What do you say to your children when you realize that their experience of the world will be quite different from your own? How do you open a conversation with your teens about predictions that the Arctic Ocean may be ice-free in summer before they even graduate from high school?
How do you respond in hope when your child comes home and tells you she learned that 90% of Caribbean coral reefs have been killed by ocean acidification, and that the marine ecosystems that depend on them are on the verge of collapse?
I believe the best way to empower children is not to fib or sugar-coat the seriousness of the ecological challenge, but in age-appropriate ways, to approach the issues with candor, honesty, and hope.
As a theologian deeply interested in science, I point out to my sons that the universe is ancient, dynamic, ever-evolving, and incomprehensibly vast. Change is an essential part of our world, for without change neither humans, nor plants and other animals, nor the geographical features that make our world exciting, would exist at all. We do not interpret change as monolithically good or bad—volcanoes can be very destructive, but volcanic soil is agriculturally among the richest in the world. Storms that bring rain to drought-stricken lands sometimes bring devastating floods. Moreover, civilization as we know it is relatively young—roughly 10,000 years old, beginning with the domestication of water, and of certain animals, fruits and vegetables. During that period, climate has been fairly temperate, although too much or not enough of either precipitation or sunshine have been known to doom entire civilizations.
I tell my children that change is scary in part because we don’t always know what the world will be like afterward. The situation confronting us today—dominated by resource depletion, climate change, and relentless human population growth—is very serious, indeed. But I try always to reassure my sons that there is reason to hope. We share with our non-religious sisters and brothers the conviction that biodiversity and ecosystemic integrity are profoundly important, and that in the face of wide-ranging and potentially catastrophic threats, we can still hope that life on Earth will find a way forward as it has for 3.5 billion years.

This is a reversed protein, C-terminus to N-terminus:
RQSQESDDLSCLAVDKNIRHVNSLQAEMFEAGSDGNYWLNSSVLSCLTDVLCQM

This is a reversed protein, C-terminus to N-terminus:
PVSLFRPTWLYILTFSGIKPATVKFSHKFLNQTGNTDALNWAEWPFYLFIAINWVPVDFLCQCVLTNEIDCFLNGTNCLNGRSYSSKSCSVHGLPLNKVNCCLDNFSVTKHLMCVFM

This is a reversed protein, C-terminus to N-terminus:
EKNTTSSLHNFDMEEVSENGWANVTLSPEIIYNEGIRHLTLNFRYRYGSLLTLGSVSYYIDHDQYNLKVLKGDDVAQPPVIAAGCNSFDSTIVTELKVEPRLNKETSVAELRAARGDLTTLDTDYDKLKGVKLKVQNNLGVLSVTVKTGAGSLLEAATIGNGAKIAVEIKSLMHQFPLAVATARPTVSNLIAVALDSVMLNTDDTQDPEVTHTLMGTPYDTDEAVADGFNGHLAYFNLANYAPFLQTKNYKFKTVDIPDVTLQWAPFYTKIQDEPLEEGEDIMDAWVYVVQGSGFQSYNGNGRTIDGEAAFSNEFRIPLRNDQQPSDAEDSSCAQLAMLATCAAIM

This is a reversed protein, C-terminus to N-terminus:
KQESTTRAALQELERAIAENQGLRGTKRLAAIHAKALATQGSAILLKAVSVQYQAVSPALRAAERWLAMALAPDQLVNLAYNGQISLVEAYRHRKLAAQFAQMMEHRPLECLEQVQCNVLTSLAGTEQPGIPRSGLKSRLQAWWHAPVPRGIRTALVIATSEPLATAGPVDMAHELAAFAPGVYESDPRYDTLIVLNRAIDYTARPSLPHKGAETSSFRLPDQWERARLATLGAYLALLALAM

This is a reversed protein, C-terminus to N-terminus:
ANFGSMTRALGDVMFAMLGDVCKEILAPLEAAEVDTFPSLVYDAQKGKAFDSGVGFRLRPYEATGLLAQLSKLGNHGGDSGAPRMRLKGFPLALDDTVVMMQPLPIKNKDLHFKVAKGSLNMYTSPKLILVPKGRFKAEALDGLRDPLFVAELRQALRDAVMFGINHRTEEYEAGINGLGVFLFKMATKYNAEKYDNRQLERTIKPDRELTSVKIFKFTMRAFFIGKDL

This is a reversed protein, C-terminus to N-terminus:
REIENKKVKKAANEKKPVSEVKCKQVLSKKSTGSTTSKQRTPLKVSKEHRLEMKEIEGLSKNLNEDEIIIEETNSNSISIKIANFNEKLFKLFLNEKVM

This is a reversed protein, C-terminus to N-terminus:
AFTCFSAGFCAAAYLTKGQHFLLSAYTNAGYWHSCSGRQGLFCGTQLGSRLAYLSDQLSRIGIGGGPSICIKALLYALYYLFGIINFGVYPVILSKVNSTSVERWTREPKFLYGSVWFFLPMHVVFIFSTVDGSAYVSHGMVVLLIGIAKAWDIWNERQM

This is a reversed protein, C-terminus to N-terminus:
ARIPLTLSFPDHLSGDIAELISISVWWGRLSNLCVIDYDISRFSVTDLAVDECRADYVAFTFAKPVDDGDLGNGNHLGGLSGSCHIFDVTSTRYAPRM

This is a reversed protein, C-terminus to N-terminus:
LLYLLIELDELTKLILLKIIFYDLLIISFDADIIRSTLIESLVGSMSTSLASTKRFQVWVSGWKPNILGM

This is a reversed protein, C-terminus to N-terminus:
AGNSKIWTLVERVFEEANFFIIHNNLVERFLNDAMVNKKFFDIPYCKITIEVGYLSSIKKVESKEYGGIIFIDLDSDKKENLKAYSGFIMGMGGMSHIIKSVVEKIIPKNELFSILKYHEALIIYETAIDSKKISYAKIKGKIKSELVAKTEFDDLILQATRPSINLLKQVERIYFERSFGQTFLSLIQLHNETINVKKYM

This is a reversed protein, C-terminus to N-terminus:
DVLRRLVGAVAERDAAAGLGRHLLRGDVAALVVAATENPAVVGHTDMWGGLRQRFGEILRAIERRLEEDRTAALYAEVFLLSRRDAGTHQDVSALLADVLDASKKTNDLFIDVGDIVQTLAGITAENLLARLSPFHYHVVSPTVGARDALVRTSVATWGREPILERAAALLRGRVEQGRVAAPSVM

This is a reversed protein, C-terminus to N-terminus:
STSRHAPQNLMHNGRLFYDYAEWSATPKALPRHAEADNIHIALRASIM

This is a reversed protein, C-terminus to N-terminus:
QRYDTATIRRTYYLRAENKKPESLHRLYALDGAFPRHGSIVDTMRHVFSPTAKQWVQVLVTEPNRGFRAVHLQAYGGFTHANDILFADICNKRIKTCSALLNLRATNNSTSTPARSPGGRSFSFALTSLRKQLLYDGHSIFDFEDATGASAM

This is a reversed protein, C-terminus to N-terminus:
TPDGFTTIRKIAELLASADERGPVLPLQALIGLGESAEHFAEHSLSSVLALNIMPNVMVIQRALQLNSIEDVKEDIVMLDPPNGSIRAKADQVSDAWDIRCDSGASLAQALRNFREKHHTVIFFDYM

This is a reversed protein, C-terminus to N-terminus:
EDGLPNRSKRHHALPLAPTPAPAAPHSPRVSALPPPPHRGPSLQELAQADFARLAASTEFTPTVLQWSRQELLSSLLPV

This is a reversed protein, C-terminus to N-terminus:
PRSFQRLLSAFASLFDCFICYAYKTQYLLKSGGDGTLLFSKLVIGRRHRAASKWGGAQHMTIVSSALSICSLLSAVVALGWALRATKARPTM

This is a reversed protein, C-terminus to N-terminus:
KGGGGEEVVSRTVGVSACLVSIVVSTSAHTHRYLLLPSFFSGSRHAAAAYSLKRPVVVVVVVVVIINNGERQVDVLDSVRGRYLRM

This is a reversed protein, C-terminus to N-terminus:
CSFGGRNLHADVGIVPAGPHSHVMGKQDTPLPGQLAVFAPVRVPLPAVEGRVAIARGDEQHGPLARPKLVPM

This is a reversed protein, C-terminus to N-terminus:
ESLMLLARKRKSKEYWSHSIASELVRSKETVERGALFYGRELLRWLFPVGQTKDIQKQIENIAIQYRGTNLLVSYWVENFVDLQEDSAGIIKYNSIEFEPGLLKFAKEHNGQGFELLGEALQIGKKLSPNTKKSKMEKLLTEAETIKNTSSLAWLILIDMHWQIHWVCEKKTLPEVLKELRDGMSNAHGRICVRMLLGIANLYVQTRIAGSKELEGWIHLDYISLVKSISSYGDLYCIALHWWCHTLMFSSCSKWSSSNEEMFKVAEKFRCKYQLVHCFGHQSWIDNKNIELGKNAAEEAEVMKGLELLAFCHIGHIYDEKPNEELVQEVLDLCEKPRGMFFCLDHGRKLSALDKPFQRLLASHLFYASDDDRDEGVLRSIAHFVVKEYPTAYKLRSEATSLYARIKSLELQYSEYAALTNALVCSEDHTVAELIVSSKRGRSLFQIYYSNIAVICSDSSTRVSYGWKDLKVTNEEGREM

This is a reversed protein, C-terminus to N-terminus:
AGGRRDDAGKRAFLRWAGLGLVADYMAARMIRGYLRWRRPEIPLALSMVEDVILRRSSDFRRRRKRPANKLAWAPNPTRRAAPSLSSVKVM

As religious believers, we ground our hope in the conviction that life in the universe has meaning and purpose: “While the earth remains, seedtime and harvest, cold and heat, summer and winter, day and night, shall not cease” (Genesis 8:22). A decade ago, the United States Conference of Catholic Bishops issued a prescient statement:
As people of faith, we are convinced that "the earth is the Lord's and all it holds" (Ps 24:1). Our Creator has given us the gift of creation: the air we breathe, the water that sustains life, the fruits of the land that nourish us, and the entire web of life without which human life cannot flourish. All of this God created and found "very good." We believe our response to global climate change should be a sign of our respect for God's creation. (Global Climate Change: A Plea for Dialogue Prudence and the Common Good, 2001)
The issue of abrupt climate change carries a great deal of uncertainty about its extent and significance. How will we estimate the likely magnitude and effects of climate change? How will global warming affect people in different parts of the world as sea levels rise? What can we do about it? What should we do about it? Where do our moral obligations lie? How do we put into practice Jesus’ admonition to, “Love the Lord your God with all your heart and with all your soul and with all your mind, and love your neighbor as yourself”? (Matthew 22:37-39).
I believe the best way to empower children is not to fib or sugar-coat the seriousness of the ecological challenge, but in age-appropriate ways, to approach the issues with candor, honesty, and hope. Young people are smart, and in an era of social networking, they will pick up on far more than their parents may suspect. As an advocate for science education, one way I put my faith into action is to encourage my children to become science literate, especially around climate and energy topics, so that they will be better able to make informed decisions as individuals and as members of their communities.
We want our children to appreciate that the silver lining of the cloud might include exciting careers in alternative technologies, sustainable industries, and environmental engineering. We want to empower them to become young adults full of hope, to think seriously of realistic and practical solutions, and to re-envision how good life might be without our current profligate use of resources. The Psalmist embodies an attitude of sober, realistic hope that is worthy of consideration as a model:
1 Praise awaits you, our God, in Zion;
to you our vows will be fulfilled.
2 You who answer prayer,
to you all people will come.
9 You care for the land and water it;
you enrich it abundantly.
12 The grasslands of the wilderness overflow;
the hills are clothed with gladness.
13 The meadows are covered with flocks
and the valleys are mantled with grain;
they shout for joy and sing.
(Psalm 65:1-2, 9, 12-13)